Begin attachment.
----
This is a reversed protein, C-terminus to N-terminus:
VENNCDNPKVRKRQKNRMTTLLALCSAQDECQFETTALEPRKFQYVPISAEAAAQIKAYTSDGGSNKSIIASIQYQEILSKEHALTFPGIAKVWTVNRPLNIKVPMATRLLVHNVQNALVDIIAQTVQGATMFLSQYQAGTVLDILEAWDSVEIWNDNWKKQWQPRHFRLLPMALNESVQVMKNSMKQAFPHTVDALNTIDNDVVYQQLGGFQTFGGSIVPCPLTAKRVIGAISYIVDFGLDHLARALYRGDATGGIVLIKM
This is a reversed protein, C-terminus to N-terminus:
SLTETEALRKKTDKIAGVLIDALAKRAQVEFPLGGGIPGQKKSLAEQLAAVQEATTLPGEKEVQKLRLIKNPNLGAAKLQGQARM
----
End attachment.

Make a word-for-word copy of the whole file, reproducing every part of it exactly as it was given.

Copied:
This is a reversed protein, C-terminus to N-terminus:
VENNCDNPKVRKRQKNRMTTLLALCSAQDECQFETTALEPRKFQYVPISAEAAAQIKAYTSDGGSNKSIIASIQYQEILSKEHALTFPGIAKVWTVNRPLNIKVPMATRLLVHNVQNALVDIIAQTVQGATMFLSQYQAGTVLDILEAWDSVEIWNDNWKKQWQPRHFRLLPMALNESVQVMKNSMKQAFPHTVDALNTIDNDVVYQQLGGFQTFGGSIVPCPLTAKRVIGAISYIVDFGLDHLARALYRGDATGGIVLIKM
This is a reversed protein, C-terminus to N-terminus:
SLTETEALRKKTDKIAGVLIDALAKRAQVEFPLGGGIPGQKKSLAEQLAAVQEATTLPGEKEVQKLRLIKNPNLGAAKLQGQARM